Part of returning to life ‘After B.C.’ (Breast Cancer) is going on holiday outside of the UK.
Alt Text: A selfie of a white man & woman, taken at an intersection of the road with a statue in the background (it’s Bastille, Paris). The man is wearing a grey, flat cap, tortoise-shell rimmed glasses, a blue denim jacket & a blue/grey t-shirt. He is smiling. The woman has long, curly brown/blond hair & she is wearing brown/pink rimmed, round glasses, a white mask & a metallic pink rain jacket.
Going on holiday can be a major undertaking as a wheelchair user, especially overseas, but I wondered how complicated it would be post-COVID (i.e., extra checks for vaccinations, etc.), post-Brexit (my partner is French & has E.U. Settled Status) & post-surgery/radiotherapy. But after two years of watching how countries were slowly opening their borders & getting used to my new diagnosis, I decided that the best way to find out was to actually go on a holiday outside of the UK.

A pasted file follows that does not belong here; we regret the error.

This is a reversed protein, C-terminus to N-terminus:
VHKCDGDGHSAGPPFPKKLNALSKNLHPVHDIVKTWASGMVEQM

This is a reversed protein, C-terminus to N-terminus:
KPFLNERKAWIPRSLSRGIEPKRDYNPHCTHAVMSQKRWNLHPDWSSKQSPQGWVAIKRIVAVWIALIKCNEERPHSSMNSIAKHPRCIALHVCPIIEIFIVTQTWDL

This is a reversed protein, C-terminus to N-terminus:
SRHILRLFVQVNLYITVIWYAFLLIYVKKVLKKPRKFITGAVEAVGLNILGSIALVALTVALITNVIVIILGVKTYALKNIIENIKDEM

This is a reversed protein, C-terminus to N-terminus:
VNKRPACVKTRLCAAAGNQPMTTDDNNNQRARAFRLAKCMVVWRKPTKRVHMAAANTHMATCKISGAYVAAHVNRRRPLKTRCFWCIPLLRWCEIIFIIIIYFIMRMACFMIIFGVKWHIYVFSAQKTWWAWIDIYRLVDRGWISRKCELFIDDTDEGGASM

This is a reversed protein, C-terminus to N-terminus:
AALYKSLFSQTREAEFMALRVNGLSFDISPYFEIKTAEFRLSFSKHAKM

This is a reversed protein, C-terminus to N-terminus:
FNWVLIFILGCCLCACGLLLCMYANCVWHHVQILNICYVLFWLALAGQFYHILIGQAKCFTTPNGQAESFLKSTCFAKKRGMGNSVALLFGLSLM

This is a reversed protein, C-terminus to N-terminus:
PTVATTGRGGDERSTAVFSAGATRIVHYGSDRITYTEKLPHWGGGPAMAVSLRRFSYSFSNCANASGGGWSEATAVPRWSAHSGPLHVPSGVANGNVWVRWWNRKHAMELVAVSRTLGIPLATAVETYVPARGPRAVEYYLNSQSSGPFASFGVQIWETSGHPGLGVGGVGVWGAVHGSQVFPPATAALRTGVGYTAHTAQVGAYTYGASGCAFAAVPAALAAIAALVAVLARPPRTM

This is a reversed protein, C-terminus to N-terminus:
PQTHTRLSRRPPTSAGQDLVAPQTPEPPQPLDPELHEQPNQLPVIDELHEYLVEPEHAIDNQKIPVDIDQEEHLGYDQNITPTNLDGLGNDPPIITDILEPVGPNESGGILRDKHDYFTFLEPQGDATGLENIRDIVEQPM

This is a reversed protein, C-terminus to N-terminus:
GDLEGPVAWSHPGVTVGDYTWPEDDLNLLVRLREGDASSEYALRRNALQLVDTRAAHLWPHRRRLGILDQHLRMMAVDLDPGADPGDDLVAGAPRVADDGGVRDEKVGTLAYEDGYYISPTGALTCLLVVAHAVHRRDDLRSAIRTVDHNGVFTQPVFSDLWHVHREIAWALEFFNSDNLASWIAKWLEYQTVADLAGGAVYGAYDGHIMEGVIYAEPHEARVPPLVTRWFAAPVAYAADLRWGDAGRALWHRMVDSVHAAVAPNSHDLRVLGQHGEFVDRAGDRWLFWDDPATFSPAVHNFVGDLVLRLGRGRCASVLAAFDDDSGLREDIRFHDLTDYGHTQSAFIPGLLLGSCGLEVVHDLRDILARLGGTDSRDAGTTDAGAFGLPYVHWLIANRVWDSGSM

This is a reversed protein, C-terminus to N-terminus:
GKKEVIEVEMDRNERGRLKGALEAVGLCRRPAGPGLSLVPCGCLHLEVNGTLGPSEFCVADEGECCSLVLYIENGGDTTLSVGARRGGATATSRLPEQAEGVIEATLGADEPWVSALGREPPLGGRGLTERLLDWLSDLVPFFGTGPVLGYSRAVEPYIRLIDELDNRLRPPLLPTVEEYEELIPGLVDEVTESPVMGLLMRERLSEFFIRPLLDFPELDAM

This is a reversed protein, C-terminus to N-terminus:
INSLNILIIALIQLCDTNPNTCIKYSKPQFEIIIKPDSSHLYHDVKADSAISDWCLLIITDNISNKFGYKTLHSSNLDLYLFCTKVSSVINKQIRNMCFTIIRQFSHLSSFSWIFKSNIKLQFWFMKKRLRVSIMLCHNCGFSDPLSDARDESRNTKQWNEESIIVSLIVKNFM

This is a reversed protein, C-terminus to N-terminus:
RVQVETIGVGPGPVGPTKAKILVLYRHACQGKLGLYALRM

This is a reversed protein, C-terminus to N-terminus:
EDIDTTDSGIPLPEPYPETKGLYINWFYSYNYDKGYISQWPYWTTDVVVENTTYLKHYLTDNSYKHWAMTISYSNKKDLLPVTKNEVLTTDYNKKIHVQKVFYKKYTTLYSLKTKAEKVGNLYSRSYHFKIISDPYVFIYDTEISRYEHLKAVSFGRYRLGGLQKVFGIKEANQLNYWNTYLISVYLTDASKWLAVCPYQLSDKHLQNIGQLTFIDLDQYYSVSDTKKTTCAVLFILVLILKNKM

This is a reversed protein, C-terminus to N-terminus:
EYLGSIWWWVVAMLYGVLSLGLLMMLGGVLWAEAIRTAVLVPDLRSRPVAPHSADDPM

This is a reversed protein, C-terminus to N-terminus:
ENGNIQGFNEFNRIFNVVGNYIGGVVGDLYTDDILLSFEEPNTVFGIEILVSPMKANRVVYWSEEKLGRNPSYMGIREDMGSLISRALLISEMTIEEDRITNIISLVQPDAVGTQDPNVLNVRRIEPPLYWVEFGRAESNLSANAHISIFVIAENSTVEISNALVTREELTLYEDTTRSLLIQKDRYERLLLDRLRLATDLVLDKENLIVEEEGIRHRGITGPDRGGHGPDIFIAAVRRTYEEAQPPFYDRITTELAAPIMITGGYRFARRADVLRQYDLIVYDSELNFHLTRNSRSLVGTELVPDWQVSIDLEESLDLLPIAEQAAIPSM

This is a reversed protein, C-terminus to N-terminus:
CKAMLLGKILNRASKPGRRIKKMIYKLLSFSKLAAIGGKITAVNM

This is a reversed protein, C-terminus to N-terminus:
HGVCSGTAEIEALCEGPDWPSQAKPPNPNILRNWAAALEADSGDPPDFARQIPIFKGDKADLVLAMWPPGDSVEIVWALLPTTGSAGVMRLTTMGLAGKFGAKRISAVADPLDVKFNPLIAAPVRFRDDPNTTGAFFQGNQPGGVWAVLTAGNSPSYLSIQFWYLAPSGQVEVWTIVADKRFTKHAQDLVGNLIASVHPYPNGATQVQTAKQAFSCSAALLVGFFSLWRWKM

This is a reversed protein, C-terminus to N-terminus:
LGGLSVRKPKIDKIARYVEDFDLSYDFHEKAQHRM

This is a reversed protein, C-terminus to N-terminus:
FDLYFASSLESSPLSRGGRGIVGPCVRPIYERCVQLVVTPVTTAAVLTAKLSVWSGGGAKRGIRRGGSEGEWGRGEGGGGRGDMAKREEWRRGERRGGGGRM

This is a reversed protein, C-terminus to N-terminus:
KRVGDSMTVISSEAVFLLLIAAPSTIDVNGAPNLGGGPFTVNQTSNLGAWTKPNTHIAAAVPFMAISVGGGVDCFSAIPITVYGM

I started with the easy option. All of my partner’s family live in, or around, Paris & we’ve frequently travelled by Eurostar. As we’d been separated from them for a couple of years, we were excited to be able to see them.
It was too early into diagnosis for me to comfortably fly anywhere. I’ve got many personal stories of being left stranded on planes, nearly missing planes because assistance arrived late, my wheelchair being broken or lost, & inappropriate questioning &/or comments about my impairment by airport staff &/or cabin crew. And all of this happened way before COVID-19 temporarily shut down the air industry. I couldn’t face being manhandled by staff from wheelchair to aisle transfer chair to plane seat, & vice versa, because of the pain levels that I’m currently experiencing due to medication.